Doing Women’s Film and Television History IV: Calling the Shots – Then, Now, and Next
University of Southampton, May 23 – 25, 2018
Organising team: Shelley Cobb, Linda Ruth Williams, and Natalie Wreyford
The focus for DWFTH-IV is predicated on the idea of the contemporary as an historical formation. The conference will offer a space to think about the interconnectedness of the past, present and future in feminist historiography and theory, as well as across all forms of women’s film culture and film and television production. It will also consider women’s film and television histories and their relationships with the contemporary, framed and read historically, to reflect on our methodological, theoretical, ideological and disciplinary choices when researching and studying women and/in film and television. In addition to this theme, we are interested in proposals/panels on all topics related to women’s film and television history, from all eras and from all parts of the globe. We hope that DWFTH-IV will build on the successes of the previous conferences through new work on women, both historical and contemporary, and fresh thinking on what we mean by women’s film and television history.
Confirmed Keynote Speakers
Professor Jane Gaines (Columbia University, USA)
Dr. Oluyinka Esan (University of Winchester, UK)
Dr. Rashmi Sawhney (Srishti Institute of Art, Design and Technology, India)
Professor Shelley Stamp (University of Santa Cruz, USA)
Professor Yvonne Tasker (University of East Anglia, UK)
The conference will also include screenings with practitioners and other industry professionals.
Papers are invited on any aspect of women’s work in, consumption of, and relationship with film and television. The following is an indicative (and by no means exhaustive) list of possible topics:
- women’s film/TV historiography: filling gaps or changing history?
- history formulated as in medias res: how do we do contemporary history, and what are the implications of thinking of the historical in this way?
- methodologies: archive searches, data collection (uses, limitations, difficulties collecting); interviews with practitioners; creative/cultural industrial approaches
- the impact of social, economic and industrial conditions (including industry regulation) on women’s roles and creative practices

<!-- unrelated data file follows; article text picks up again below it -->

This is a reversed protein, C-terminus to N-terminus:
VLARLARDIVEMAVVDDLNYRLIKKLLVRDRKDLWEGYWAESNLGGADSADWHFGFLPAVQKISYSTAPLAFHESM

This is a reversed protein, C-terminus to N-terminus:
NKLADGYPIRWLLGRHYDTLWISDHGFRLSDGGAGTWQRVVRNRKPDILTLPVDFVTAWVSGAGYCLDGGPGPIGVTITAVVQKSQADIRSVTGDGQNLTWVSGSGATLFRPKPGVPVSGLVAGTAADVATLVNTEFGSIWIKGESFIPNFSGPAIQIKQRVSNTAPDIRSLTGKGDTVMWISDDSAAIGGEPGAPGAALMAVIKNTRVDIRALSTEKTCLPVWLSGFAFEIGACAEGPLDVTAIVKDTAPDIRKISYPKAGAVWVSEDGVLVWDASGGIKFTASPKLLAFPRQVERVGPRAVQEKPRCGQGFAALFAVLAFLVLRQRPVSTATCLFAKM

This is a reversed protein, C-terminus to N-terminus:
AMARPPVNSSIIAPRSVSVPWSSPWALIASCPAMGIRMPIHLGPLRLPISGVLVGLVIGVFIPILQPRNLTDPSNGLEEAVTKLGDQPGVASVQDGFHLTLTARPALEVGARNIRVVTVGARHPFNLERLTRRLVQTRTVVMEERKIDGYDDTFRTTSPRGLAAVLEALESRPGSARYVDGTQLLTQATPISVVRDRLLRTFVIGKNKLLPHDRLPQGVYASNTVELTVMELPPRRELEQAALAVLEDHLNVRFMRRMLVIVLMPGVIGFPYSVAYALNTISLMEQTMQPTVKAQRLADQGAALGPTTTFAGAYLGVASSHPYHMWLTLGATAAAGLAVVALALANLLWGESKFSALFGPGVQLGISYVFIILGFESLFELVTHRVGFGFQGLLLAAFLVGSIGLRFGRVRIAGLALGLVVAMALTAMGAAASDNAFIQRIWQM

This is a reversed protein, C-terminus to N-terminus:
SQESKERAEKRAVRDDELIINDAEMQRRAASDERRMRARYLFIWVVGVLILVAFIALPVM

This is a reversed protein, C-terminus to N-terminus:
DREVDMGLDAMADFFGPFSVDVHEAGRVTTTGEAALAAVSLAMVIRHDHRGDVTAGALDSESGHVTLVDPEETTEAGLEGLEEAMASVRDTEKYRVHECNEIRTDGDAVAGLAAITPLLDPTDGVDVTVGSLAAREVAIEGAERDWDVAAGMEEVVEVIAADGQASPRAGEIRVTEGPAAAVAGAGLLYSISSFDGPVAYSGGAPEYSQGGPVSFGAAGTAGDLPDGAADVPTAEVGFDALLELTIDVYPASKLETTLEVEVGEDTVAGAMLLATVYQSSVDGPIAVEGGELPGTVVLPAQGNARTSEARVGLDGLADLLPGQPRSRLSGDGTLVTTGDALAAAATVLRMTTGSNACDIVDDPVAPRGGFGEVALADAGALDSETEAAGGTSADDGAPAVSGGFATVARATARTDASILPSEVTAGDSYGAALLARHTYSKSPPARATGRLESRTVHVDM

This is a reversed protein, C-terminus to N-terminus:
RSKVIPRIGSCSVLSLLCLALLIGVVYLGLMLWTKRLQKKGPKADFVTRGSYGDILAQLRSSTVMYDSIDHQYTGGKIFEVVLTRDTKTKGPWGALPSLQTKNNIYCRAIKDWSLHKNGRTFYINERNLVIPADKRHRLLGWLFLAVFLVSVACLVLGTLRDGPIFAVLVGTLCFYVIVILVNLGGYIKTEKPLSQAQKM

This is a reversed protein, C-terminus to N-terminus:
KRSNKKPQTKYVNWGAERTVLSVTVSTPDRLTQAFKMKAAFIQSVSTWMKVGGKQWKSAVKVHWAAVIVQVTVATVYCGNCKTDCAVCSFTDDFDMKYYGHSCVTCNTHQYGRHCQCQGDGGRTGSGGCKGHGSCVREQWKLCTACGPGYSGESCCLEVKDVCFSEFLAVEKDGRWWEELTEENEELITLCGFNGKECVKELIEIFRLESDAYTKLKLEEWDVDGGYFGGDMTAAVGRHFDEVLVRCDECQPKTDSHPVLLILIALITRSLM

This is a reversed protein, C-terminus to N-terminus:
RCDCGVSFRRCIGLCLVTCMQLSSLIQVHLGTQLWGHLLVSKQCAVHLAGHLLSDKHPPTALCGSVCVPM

- new ways of doing textual analysis of women’s films (rethinking feminist theory?)
- the intersection of class, race, sexuality, disability and women both on screen and behind the camera
- issues of archiving and preservation for women’s film and television
- distribution and exhibition and broadcasting – finding and seeing women’s film and television
- re-thinking women as ‘auteurs’ of film and television (directors, showrunners, producers, actors)
- feminism & women’s film history; historicizing women’s film collectives of 1970s and 80s; feminist filmmaking today (and tomorrow?)
- international and transnational contexts: connections, comparisons, collaborations, migration
- crossing industry boundaries: film, television, theatre, radio, journalism, art, etc
- practice-based research: directing, screenwriting, sound/set/costume design, etc
– the relationship between practice-based research and history
- women audiences/viewers and women as fans
- women campaigner/activists in film and television and for on-screen/off-screen change
- women’s film criticism/women film critics
- the uses of social media by women filmmakers/showrunners/actors/critics/fans/campaigners etc
- digitisation in women’s filmmaking and future histories
- ‘women’s cinema’ as critical category in post-feminist contexts
- women’s independent filmmaking and/versus women’s mainstream (or blockbuster) directing
- changing the curriculum: critical canons; pedagogies of women’s film and television history; teaching feminist history and theory; women’s film and television in core curricula
- the relationship between film and television genres, their gendered affiliations and women’s involvement in their production
- women practitioners’ negotiations of femininity and/or feminism in their working lives
Proposals for twenty-minute presentations must include the title of the presentation, a 250-word abstract and a brief biography the author(s). Pre-constituted panels of three speakers may also be submitted, and should include a 250-word panel rationale statement, as well as individual abstracts.Proposals from both established scholars and early career researchers including postgraduate students are welcomed.Proposals should be submitted to email@example.com before the (now extended) deadline of 13th November 2017 (GMT 10am). Participants will receive a response from the selection committee before 20 December 2017.
Calling the Shots: Women and Contemporary Film Culture in the UK, 2000-2015 is an AHRC funded research project, running from 2014-2018. Further details of the project can be found at:http://www.southampton.ac.uk/cswf/